May 29th 2018
“Don’t count your chickens before they are hatched”, the old saying goes. And so it was with our thirteen fertile chough eggs. Most of our eggs did hatch – sadly, some did not survive.
For reasons known only to the choughs themselves, the eggs in nests three and five were taken out by the parent birds. We checked the CCTV. Nothing unusual. No disturbance. Very odd. (Nest five had an evening feed as normal, and the female simply never got back on the eggs).
However, we now have eight chough chicks, in various family groups at various stages of growth. Nest number one has three chicks, hatched on May 10th and 12th. All are growing well, and rapidly destroying the nest as they do so.
One chick was noticed to be breathing heavily and “crackling” – a clear indication of gapeworm infection. As a precaution we pulled all three chicks from the nest and dosed them with specific amounts of Ivomectin. All are now back to full vigour.
Nest number four has a single chick hatched on May 14th. Sadly the other two eggs in this nest did hatch, but the chicks died as they emerged.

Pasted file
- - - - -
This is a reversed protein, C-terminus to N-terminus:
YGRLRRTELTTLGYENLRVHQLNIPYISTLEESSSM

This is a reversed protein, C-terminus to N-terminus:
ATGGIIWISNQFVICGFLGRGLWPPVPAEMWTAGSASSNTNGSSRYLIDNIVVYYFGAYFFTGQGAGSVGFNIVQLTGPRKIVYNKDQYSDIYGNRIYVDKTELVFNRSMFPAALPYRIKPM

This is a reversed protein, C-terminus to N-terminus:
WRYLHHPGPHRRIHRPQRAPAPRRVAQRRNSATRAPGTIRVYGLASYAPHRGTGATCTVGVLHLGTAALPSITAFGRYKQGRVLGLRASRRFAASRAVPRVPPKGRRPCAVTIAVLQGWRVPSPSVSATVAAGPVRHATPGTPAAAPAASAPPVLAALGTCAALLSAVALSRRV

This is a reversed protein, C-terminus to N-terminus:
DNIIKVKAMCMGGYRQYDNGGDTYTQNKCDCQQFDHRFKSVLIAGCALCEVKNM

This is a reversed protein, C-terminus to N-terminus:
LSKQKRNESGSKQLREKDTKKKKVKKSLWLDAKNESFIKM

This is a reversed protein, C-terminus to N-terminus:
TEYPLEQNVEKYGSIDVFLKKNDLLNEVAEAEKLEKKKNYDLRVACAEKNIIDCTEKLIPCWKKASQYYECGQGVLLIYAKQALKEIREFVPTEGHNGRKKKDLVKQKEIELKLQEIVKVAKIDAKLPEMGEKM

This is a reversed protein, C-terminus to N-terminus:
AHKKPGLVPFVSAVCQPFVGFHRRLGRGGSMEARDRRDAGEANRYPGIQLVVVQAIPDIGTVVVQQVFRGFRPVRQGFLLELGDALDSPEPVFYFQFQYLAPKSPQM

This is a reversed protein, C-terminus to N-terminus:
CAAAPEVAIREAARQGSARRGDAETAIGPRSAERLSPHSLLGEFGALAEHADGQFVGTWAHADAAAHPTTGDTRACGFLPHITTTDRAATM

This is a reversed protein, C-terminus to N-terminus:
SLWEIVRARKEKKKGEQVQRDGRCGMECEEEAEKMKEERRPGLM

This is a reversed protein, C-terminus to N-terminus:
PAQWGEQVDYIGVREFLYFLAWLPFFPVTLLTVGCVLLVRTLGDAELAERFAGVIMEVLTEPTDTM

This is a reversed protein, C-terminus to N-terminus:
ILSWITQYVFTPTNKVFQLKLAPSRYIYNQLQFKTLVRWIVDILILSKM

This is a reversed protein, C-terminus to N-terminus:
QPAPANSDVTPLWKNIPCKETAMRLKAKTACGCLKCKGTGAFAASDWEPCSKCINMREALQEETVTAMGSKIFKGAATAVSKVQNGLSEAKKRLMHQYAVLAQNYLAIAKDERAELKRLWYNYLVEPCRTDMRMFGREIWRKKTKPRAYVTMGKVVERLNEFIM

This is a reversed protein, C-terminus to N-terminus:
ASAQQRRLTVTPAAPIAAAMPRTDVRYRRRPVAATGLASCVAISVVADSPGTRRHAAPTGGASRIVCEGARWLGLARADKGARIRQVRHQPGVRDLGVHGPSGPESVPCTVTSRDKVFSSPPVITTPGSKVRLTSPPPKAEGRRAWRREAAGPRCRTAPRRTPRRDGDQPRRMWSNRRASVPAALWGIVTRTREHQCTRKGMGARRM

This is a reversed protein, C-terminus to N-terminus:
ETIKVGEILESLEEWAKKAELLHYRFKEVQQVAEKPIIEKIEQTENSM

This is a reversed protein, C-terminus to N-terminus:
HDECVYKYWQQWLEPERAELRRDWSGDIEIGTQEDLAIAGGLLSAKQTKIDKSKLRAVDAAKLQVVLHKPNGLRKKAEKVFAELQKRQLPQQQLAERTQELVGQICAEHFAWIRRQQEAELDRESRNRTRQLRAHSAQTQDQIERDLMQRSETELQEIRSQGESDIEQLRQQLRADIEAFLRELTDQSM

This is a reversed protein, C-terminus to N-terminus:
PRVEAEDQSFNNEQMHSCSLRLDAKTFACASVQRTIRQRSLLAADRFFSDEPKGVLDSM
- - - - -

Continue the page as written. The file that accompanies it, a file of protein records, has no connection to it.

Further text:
Nest number two has become our favourite – producing four chicks at the first attempt. Three hatched on May 17th, and the last kept us guessing until May 19th. Our main concern was for this final chick, who was obviously going to be the last to get to any feeds.
Each day, we would take the chicks out to monitor growth, and each day we would favour chick number four with supplementary feeds. It has now caught up with it’s siblings.
The parent birds on nest number two, are proving to be very capable. Both birds attend the youngsters, and both take turns feeding and taking out the faecal sacs.
One delightful surprise, is that the female likes to have a wash and brush-up in the afternoons. We have noticed her coming in to the nest freshly washed on several occasions. This may not just be vanity, it may be that she is actually cooling the youngsters as they are all crammed in the nest together, they may possibly be getting to hot.